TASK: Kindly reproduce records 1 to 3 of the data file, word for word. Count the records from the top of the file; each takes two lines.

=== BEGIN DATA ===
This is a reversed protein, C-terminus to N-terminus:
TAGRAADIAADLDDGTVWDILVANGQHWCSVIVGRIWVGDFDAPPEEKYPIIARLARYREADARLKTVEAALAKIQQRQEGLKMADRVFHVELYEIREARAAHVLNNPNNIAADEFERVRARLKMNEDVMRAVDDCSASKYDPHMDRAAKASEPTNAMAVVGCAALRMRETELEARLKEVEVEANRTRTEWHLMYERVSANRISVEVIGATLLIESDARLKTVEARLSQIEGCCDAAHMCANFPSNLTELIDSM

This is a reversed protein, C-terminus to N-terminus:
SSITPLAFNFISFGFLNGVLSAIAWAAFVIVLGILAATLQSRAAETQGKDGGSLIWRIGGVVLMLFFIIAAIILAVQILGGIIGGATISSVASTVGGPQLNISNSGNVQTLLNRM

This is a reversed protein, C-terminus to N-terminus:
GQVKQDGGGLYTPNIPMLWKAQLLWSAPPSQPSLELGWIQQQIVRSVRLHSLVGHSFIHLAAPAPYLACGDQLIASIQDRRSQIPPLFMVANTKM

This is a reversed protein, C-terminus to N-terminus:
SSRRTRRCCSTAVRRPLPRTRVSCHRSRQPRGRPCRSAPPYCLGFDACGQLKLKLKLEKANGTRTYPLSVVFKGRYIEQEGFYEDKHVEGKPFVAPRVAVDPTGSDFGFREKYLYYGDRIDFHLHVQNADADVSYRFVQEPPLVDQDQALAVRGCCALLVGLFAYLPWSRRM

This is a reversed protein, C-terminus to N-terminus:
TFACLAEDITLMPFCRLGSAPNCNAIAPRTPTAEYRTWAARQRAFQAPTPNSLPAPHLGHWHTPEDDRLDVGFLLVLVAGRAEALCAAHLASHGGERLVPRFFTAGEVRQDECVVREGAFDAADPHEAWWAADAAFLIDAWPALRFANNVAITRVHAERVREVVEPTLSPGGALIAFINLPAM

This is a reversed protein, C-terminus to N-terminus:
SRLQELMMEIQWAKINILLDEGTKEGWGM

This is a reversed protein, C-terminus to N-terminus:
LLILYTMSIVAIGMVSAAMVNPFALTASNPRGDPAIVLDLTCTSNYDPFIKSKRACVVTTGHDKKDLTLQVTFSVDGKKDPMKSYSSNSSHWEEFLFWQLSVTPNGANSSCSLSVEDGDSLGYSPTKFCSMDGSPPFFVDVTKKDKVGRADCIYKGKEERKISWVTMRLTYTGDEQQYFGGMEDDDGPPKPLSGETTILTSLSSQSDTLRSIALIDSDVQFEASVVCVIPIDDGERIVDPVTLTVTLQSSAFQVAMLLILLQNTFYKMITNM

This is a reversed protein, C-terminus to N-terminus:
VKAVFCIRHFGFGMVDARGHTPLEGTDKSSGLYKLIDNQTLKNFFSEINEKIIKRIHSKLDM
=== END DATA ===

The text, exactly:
This is a reversed protein, C-terminus to N-terminus:
TAGRAADIAADLDDGTVWDILVANGQHWCSVIVGRIWVGDFDAPPEEKYPIIARLARYREADARLKTVEAALAKIQQRQEGLKMADRVFHVELYEIREARAAHVLNNPNNIAADEFERVRARLKMNEDVMRAVDDCSASKYDPHMDRAAKASEPTNAMAVVGCAALRMRETELEARLKEVEVEANRTRTEWHLMYERVSANRISVEVIGATLLIESDARLKTVEARLSQIEGCCDAAHMCANFPSNLTELIDSM

This is a reversed protein, C-terminus to N-terminus:
SSITPLAFNFISFGFLNGVLSAIAWAAFVIVLGILAATLQSRAAETQGKDGGSLIWRIGGVVLMLFFIIAAIILAVQILGGIIGGATISSVASTVGGPQLNISNSGNVQTLLNRM

This is a reversed protein, C-terminus to N-terminus:
GQVKQDGGGLYTPNIPMLWKAQLLWSAPPSQPSLELGWIQQQIVRSVRLHSLVGHSFIHLAAPAPYLACGDQLIASIQDRRSQIPPLFMVANTKM